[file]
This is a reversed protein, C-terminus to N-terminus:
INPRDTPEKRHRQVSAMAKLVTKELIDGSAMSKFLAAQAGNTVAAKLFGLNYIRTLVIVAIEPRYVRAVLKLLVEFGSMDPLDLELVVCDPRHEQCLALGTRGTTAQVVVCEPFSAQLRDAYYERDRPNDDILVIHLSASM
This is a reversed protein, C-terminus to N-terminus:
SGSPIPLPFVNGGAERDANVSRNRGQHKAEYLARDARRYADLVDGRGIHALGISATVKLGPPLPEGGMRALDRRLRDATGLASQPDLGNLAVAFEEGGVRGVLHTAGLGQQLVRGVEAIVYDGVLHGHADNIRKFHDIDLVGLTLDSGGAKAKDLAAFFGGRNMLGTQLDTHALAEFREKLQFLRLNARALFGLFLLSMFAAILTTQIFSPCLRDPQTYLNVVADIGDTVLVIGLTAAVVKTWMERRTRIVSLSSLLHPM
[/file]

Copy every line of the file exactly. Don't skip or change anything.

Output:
This is a reversed protein, C-terminus to N-terminus:
INPRDTPEKRHRQVSAMAKLVTKELIDGSAMSKFLAAQAGNTVAAKLFGLNYIRTLVIVAIEPRYVRAVLKLLVEFGSMDPLDLELVVCDPRHEQCLALGTRGTTAQVVVCEPFSAQLRDAYYERDRPNDDILVIHLSASM
This is a reversed protein, C-terminus to N-terminus:
SGSPIPLPFVNGGAERDANVSRNRGQHKAEYLARDARRYADLVDGRGIHALGISATVKLGPPLPEGGMRALDRRLRDATGLASQPDLGNLAVAFEEGGVRGVLHTAGLGQQLVRGVEAIVYDGVLHGHADNIRKFHDIDLVGLTLDSGGAKAKDLAAFFGGRNMLGTQLDTHALAEFREKLQFLRLNARALFGLFLLSMFAAILTTQIFSPCLRDPQTYLNVVADIGDTVLVIGLTAAVVKTWMERRTRIVSLSSLLHPM